Lawyers for Meng Wanzhou are alleging that Canada’s national spy agency was in on a plan for border officers to detain the Huawei executive for hours before her arrest at Vancouver’s airport and was mindful of the political implications of her arrest.
Meng is wanted on fraud charges in the United States, but she and Huawei have both denied the allegations and say the extradition case should be thrown out.
They argue Meng’s charter rights were violated when she was held and questioned by border officials who seized her electronics and passwords and shared them with RCMP before she was notified of her arrest on Dec. 1, 2018.
In a document filed with the Federal Court, Meng’s lawyers say a two-page redacted report shows the Canadian Security Intelligence Service was aware of a planned multi-hour delay because the report says her arrest was expected to occur at about 4 p.m. even though her plane landed at 11:30 a.m.
The CSIS report says the RCMP “with likely CBSA assistance” would make the arrest, and Meng’s lawyers argue this is evidence of collusion because it’s not part of the border service’s mandate to assist the RCMP in gathering evidence.
CSIS did not immediately respond to a request for comment.
“CSIS’s knowledge that Ms. Meng’s arrest would not be effected until ‘approximately 16:00 Vancouver time’ is troubling, since it is consistent with CSIS knowing that the CBSA would first detain, search and interrogate Ms. Meng upon her arrival at YVR at 11:30 a.m., and that there would therefore be a multi-hour delay before Ms. Meng’s eventual arrest by RCMP,” the defence says in the document.
Meng’s lawyers also argue that CSIS was conscious of obscuring the involvement of the FBI and mindful of the politically sensitive timing of her arrest.
“The author of the CSIS report also was aware that the arrest of Ms. Meng would be a high-profile political event, saying ‘the arrest is likely to send shockwaves around the world ….” The CSIS report was also preoccupied with when the news of Ms. Meng’s arrest might become public and states that the timing of the arrest ‘may delay Chinese recognition of the event,’” the defence document says.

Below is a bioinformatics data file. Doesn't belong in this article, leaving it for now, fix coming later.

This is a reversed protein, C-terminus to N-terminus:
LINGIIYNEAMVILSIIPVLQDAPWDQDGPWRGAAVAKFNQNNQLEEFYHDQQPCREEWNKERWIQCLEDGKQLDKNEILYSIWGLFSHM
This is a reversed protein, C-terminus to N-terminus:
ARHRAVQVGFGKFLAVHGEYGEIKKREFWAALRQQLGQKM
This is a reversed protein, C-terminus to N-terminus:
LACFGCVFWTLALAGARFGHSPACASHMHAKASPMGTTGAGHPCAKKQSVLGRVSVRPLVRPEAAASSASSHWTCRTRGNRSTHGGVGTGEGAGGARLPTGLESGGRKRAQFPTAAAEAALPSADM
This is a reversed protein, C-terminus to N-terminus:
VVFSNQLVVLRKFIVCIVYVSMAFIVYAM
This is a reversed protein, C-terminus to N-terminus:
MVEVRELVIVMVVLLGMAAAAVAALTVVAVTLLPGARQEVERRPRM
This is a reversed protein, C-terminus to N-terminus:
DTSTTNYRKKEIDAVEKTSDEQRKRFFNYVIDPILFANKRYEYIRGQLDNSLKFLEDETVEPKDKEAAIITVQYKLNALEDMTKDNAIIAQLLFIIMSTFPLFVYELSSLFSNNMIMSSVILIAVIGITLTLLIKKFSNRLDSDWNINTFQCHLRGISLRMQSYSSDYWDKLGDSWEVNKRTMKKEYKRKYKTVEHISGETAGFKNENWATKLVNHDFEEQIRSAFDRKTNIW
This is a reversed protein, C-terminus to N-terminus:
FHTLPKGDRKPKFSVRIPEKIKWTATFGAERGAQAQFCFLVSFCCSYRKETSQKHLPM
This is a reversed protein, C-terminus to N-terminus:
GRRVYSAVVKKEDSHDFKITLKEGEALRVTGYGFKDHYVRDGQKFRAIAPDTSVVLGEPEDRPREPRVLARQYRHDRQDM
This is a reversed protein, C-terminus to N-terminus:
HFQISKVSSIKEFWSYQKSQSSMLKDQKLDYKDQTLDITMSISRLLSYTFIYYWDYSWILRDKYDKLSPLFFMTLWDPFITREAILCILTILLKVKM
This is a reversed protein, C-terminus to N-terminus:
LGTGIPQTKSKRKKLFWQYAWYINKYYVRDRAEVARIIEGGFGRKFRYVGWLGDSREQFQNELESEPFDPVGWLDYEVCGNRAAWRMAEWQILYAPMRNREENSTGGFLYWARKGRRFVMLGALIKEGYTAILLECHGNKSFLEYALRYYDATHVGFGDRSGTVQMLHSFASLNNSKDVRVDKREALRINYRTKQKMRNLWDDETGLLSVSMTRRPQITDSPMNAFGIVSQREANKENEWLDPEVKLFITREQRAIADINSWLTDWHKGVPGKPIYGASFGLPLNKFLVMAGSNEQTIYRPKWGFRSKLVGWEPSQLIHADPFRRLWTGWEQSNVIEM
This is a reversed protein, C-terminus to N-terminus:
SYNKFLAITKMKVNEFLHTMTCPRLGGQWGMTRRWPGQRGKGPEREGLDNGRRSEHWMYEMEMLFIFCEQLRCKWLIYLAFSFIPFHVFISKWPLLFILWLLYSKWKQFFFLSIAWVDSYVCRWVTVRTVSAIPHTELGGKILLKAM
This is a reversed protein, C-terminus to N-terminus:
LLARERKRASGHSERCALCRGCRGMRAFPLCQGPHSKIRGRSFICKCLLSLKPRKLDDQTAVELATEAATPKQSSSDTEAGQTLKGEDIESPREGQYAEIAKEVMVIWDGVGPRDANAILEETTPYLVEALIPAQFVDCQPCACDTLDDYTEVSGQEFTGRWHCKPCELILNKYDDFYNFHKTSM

“This is a point of particular interest given that Canadian Prime Minister Justin Trudeau, U.S. President Donald Trump and the President of the Peoples Republic of China, Ji Jinping, were simultaneously attending the G20 summit in Buenos Aires, Argentina, and dining together on the evening of Dec. 1, 2020,” it says.
The CSIS Report does not mention the gathering of world leaders.
The CSIS report “makes plain” that not only was CSIS involved in communicating with the FBI and others regarding the planning of Meng’s arrest but was conscious of obscuring the FBI’s involvement, the defence team alleges.
“The FBI will not be present in an effort to avoid the perception of influence,” the CSIS report says.
Extradition hearings are ongoing in the B.C. Supreme Court after Associate Chief Justice Heather Holmes rejected the first set of arguments from Meng’s lawyers that the allegations against her wouldn’t be considered crimes in Canada.
The defence says in the that the attorney general of Canada should release the full CSIS file from which the report flowed.
The document is an application for the court to appoint a friend of the court to participate in the ex parte, in camera portion of proceedings regarding the disclosure of further information that may be deemed confidential.
Holmes granted Meng’s disclosure motion on Dec. 9 on the basis that the defence had established an “air of reality” to its allegations of abuse of process.
In response, the attorney general released about 1,200 pages of additional material on Feb. 28. Many of the documents were redacted and 162 documents were wholly withheld based on privilege claims.
The two-page CSIS report was disclosed after the attorney general determined it was also relevant, but it was redacted based on a claim of national security privilege.
In a June 10 court order, Justice Catherine Kane appointed lawyer Anil Kapoor to act as the friend of the court.
Kapoor will have access to further confidential information the defence team is seeking but cannot share the contents with Meng and her team.
Kapoor is allowed to communicate with Meng and her team before seeing the documents but not after, although her lawyers can send one-way messages to him.
This report by The Canadian Press was first published June 12, 2020.
Amy Smart, The Canadian Press